“I told him either he used his God-given talent as a writer to become a writer and anything else he wanted to be from then on, or I was going to leave him.”

-Carolyn Jones, 1959 interview, This Is Your Life

Aaron Spelling and Carolyn Jones wedding (1953)

It seemed everything was going Carolyn's way. Even the role of Lorena Burke in From Here to Eternity (1953) was written especially for Carolyn Jones, but pneumonia kept her from doing the film. The role and the Oscar for Best Supporting Actress went to Donna Reed. Jones would receive her own Best Supporting Actress Oscar nomination in 1958 for her role in The Bachelor Party.

1958 was a huge year in Carolyn's career. The Golden Globes gave her their Most Promising Newcomer Award, and she co-starred with the biggest name in show business, Elvis Presley in King Creole. She followed that up in 1959 with co-starring roles opposite Frank Sinatra in A Hole in the Head. Dean Martin and Shirley MacLaine in Career, and Anthony Quinn and Kirk Douglas in one of the great Westerns, Last Train from Gun Hill.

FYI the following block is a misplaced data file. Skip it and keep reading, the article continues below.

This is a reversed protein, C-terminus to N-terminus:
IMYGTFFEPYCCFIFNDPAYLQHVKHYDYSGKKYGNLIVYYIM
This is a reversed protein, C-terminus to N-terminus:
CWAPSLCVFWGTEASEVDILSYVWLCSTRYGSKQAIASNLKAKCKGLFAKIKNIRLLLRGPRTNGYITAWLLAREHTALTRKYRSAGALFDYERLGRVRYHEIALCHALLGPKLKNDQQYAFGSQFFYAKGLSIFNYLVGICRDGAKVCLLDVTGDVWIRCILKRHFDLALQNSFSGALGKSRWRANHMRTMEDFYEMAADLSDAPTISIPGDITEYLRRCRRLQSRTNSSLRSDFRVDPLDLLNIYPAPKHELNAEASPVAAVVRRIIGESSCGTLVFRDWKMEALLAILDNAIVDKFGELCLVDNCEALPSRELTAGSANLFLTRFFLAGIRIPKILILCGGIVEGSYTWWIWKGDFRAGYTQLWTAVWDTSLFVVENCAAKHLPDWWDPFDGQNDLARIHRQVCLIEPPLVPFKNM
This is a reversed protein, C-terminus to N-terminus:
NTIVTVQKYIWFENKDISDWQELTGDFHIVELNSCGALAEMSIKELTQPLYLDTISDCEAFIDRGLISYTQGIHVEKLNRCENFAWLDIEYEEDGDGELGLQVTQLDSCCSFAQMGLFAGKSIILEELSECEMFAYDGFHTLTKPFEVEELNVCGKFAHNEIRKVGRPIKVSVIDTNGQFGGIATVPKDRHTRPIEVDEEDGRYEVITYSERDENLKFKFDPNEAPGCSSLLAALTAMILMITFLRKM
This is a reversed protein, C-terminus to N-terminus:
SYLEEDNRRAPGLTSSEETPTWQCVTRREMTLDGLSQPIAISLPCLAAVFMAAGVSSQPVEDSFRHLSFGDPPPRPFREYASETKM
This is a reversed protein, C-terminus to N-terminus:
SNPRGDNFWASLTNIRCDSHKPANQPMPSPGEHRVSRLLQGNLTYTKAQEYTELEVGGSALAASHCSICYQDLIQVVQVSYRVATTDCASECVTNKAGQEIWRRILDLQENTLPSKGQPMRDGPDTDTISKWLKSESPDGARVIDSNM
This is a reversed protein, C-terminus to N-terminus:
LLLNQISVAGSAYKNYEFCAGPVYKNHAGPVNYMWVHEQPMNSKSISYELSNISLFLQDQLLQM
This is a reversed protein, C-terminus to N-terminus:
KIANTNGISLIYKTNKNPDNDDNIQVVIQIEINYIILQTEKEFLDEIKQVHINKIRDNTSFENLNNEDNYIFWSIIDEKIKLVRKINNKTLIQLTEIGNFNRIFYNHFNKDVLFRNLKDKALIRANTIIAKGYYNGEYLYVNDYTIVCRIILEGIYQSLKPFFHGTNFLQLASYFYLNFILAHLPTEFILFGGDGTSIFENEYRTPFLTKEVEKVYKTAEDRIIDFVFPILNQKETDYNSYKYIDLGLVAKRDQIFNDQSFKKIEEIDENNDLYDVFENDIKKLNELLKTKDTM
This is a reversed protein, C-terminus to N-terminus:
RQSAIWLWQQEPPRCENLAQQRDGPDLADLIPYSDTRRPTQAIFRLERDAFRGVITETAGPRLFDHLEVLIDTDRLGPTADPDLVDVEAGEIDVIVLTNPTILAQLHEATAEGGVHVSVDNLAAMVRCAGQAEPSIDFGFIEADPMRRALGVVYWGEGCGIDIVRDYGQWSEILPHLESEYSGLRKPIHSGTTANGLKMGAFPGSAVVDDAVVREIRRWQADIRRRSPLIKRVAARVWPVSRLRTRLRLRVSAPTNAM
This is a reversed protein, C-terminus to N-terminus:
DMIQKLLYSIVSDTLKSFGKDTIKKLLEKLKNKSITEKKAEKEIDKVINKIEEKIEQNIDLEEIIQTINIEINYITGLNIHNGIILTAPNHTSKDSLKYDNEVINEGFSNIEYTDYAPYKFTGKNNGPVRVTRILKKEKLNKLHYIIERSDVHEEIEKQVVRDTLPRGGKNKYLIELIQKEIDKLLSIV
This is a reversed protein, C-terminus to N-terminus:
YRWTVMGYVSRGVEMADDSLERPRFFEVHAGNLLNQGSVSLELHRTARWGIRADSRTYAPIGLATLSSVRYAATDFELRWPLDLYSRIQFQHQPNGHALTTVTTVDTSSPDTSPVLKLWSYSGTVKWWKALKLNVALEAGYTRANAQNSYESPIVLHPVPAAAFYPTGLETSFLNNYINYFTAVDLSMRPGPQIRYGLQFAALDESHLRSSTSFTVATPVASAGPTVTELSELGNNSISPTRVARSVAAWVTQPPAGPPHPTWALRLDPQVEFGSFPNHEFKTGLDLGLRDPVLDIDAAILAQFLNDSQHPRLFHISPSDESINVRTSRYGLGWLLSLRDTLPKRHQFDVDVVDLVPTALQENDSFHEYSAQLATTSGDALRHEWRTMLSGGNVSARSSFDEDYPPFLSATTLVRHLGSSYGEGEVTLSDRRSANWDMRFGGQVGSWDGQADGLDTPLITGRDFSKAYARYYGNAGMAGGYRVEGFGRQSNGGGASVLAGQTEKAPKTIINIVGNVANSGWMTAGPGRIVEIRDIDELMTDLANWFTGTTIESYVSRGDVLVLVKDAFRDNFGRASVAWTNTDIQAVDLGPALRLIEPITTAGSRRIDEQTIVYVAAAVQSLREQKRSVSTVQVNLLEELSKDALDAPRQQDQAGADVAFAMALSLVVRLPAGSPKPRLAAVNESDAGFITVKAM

“One of the nicest things I think happens to me in this business is I get to meet people and talk to people that I would never know otherwise.”

-Carolyn Jones, 1965 interview, Hollywood Backstage

Carolyn Jones and Elvis Presley, King Creole (1958)

Don Murray and Carolyn Jones, The Bachelor Party (1957)

Frank Sinatra and Carolyn Jones, A Hole in the Head (1959)

Kirk Douglas and Carolyn Jones, Last Train from Gun Hill (1959)

Throughout her career, Carolyn Jones successfully made the transition from the big screen to television. She appeared in numerous television series between 1953 and 1963, but in 1964 the role of Moricia Addams changed her life forever just as Lily Munster did for Yvonne De Carlo.

Because The Munster and The Addams Family occupied the television landscape during the same time period, Yvonne De Carlo and Carolyn Jones will forever be linked. Both were movie stars turned into television icons by two of the most unusual and unforgettable situation comedies ever produced.

“I'm in love with everything about show business. The only thing that ever came easy to me in life has been acting.”

-Carolyn Jones